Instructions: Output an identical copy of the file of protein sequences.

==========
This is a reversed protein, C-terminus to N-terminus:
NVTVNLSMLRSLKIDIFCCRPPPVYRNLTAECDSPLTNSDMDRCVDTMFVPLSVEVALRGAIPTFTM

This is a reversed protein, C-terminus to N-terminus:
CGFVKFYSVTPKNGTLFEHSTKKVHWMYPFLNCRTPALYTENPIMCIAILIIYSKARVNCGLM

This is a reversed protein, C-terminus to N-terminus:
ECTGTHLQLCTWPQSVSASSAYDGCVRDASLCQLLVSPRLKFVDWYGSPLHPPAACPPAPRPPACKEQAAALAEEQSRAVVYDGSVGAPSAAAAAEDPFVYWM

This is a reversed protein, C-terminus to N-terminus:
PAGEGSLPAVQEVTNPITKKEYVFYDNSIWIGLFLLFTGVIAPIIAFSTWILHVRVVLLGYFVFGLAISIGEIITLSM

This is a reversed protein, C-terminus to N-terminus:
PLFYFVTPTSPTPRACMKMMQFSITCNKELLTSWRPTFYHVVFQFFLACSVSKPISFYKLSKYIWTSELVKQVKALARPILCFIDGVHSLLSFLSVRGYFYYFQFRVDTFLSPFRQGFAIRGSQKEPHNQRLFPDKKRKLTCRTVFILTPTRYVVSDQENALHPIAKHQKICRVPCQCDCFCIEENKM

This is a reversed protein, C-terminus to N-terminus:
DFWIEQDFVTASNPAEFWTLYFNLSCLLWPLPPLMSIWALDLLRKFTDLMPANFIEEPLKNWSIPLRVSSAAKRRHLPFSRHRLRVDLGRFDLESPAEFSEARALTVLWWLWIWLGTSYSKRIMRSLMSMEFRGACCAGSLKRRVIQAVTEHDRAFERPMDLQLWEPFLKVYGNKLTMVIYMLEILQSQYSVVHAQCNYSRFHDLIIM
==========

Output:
This is a reversed protein, C-terminus to N-terminus:
NVTVNLSMLRSLKIDIFCCRPPPVYRNLTAECDSPLTNSDMDRCVDTMFVPLSVEVALRGAIPTFTM

This is a reversed protein, C-terminus to N-terminus:
CGFVKFYSVTPKNGTLFEHSTKKVHWMYPFLNCRTPALYTENPIMCIAILIIYSKARVNCGLM

This is a reversed protein, C-terminus to N-terminus:
ECTGTHLQLCTWPQSVSASSAYDGCVRDASLCQLLVSPRLKFVDWYGSPLHPPAACPPAPRPPACKEQAAALAEEQSRAVVYDGSVGAPSAAAAAEDPFVYWM

This is a reversed protein, C-terminus to N-terminus:
PAGEGSLPAVQEVTNPITKKEYVFYDNSIWIGLFLLFTGVIAPIIAFSTWILHVRVVLLGYFVFGLAISIGEIITLSM

This is a reversed protein, C-terminus to N-terminus:
PLFYFVTPTSPTPRACMKMMQFSITCNKELLTSWRPTFYHVVFQFFLACSVSKPISFYKLSKYIWTSELVKQVKALARPILCFIDGVHSLLSFLSVRGYFYYFQFRVDTFLSPFRQGFAIRGSQKEPHNQRLFPDKKRKLTCRTVFILTPTRYVVSDQENALHPIAKHQKICRVPCQCDCFCIEENKM

This is a reversed protein, C-terminus to N-terminus:
DFWIEQDFVTASNPAEFWTLYFNLSCLLWPLPPLMSIWALDLLRKFTDLMPANFIEEPLKNWSIPLRVSSAAKRRHLPFSRHRLRVDLGRFDLESPAEFSEARALTVLWWLWIWLGTSYSKRIMRSLMSMEFRGACCAGSLKRRVIQAVTEHDRAFERPMDLQLWEPFLKVYGNKLTMVIYMLEILQSQYSVVHAQCNYSRFHDLIIM